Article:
Working with industrial, academic and institutional partners also allows us to support our Member States, providing them with a return on the money they invest in ESO. Our collaborations with external partners occur through calls to tender and typically last about two years.

Q. And what about the other way around? Does technology developed within ESO ever go on to have commercial success?

A. Occasionally, yes! Although we don’t have a specific department for technology transfer, it does happen organically every now and then.

For example, a couple of years ago we created a special laser called a Raman fibre laser that is used to create an artificial laser guide star by exciting sodium atoms high up in Earth’s atmosphere. We then signed a license agreement with two commercial partners for them to use this novel laser technology.

Without new and improved technology, we wouldn’t be able to continue to make new discoveries and remain at the forefront of astronomical research.

Q. The Technology Development Programme sounds like an interesting place to work. What experience do you have that made you a good fit to oversee such a department?

A. After a PhD in astronomy and then a stint as a researcher, I got involved in telescope construction projects. I believe that this combination of scientific and technical understanding was really helpful in my role.

I do agree that this is a great team to work in! Not only is it really interesting to bring ideas for revolutionary technology through to actual deliverables, but I also feel that it’s a very important part of ESO’s work. Without new and improved technology, we wouldn’t be able to continue to make new discoveries and remain at the forefront of astronomical research.

Q. Isn’t ESO involved in the European Union’s ATTRACT initiative to develop new technology?

A. ESO is indeed one of the partners in the ATTRACT consortium, which consists mostly of large European infrastructures like CERN and EMBL, as well as universities and some industrial partners. The consortium recently received funding from the European Commission to run a competition for ideas in detector and imaging technology. This could be applied to many different fields, for example detecting light for astronomical or medical applications, or imaging particles for particle physics applications.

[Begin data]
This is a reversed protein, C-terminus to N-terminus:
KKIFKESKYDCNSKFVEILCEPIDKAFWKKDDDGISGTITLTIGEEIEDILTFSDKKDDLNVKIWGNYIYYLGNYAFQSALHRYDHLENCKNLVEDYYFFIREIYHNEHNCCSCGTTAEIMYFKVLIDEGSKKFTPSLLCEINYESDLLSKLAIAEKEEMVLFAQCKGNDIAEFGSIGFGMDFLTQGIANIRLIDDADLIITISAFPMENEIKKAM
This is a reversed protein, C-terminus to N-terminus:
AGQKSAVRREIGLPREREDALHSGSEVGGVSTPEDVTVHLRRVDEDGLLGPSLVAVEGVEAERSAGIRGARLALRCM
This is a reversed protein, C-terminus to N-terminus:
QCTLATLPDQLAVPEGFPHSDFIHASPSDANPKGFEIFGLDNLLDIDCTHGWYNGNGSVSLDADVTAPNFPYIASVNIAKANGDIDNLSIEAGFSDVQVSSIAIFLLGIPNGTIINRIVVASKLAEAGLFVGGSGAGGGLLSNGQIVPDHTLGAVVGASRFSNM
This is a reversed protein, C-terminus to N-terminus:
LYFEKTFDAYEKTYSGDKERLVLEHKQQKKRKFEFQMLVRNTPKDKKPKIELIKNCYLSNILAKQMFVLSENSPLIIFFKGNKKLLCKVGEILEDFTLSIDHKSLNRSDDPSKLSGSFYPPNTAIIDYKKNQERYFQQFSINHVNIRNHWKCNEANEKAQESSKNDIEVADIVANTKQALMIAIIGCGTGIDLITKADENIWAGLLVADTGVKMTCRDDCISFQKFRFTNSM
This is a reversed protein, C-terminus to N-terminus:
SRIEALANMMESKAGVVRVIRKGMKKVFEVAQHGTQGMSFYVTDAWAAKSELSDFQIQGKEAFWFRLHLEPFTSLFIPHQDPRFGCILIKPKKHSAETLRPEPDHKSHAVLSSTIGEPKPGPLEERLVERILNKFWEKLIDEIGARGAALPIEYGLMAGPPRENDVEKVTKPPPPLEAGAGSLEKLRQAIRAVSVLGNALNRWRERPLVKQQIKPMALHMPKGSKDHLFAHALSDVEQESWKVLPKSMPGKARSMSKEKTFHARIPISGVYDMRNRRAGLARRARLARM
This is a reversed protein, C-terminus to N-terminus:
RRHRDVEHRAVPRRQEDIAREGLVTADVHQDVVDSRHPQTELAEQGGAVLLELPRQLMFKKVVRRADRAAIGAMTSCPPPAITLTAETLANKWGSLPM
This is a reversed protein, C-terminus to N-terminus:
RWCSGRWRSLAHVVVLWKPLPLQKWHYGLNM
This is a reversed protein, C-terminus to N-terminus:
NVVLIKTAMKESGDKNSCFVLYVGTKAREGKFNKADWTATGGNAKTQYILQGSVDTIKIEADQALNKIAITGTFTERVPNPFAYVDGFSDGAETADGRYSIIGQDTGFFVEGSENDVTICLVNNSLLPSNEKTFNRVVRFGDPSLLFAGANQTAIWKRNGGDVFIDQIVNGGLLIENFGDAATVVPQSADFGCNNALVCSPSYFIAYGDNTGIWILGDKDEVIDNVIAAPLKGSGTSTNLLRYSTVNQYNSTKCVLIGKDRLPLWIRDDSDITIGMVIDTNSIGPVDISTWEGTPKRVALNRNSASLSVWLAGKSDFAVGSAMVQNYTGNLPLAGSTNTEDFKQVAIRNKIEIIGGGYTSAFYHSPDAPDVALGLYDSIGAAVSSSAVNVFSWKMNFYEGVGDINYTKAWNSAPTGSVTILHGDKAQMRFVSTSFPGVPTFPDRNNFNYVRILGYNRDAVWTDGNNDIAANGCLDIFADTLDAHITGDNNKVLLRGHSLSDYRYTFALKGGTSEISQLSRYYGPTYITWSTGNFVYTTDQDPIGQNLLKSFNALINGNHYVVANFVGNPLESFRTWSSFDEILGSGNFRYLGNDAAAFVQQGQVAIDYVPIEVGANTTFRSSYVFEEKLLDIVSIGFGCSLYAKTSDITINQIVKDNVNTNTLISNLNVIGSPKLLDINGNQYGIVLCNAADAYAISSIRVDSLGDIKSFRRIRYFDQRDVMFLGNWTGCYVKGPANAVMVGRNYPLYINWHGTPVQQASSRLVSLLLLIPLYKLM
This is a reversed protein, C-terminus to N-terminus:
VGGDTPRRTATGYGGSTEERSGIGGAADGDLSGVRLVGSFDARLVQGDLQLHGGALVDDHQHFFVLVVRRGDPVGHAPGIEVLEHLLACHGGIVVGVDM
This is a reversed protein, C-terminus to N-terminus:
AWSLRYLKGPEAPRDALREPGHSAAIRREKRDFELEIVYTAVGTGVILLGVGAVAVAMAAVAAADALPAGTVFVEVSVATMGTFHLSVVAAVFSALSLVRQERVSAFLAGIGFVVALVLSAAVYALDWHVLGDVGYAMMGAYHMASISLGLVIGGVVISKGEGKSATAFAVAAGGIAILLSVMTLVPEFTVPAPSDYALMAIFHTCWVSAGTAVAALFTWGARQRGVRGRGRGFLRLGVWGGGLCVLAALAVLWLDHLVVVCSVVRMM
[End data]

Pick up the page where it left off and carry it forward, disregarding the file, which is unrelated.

We received over 1200 technology development ideas, of which 170 will be awarded 100 000 euros each. After a year and a half of work on their projects, a few of these will receive funding for a scale-up project. Hopefully these will include some astronomy-related projects!

Through ATTRACT, ESO is able to work with other big organisations to develop the European economy, and I believe that the initiative is improving lives by creating products, services, jobs and even new companies.

Q. Is there anything else you’d like to mention?

A. Two things. The first being that the future of technology development at ESO is very bright; it’s likely that our programme will be supported and continue to grow long into the future. The second is that anybody can look at the list of ESO-developed technologies online, which we keep updated so that the public can see where their money goes.

Interview with:
Mark Casali

Numbers in this article


Number of people working in ESO’s Technology Development Programme


Number of projects that will receive ATTRACT funding


Number of ideas submitted for ATTRACT funding

100 000

Amount in euros to be received by each ATTRACT-funded project

Biography Mark Casali

After completing a PhD at the University of Melbourne, Mark worked in Hawaii for the UK telescopes on Mauna Kea. He was subsequently an employee at the UK Astronomy Technology Centre in Edinburgh, and then variously head of instrumentation and technology development at ESO. Mark has recently moved on from ESO to become director at the Macquarie University node of the Australian Astronomical University.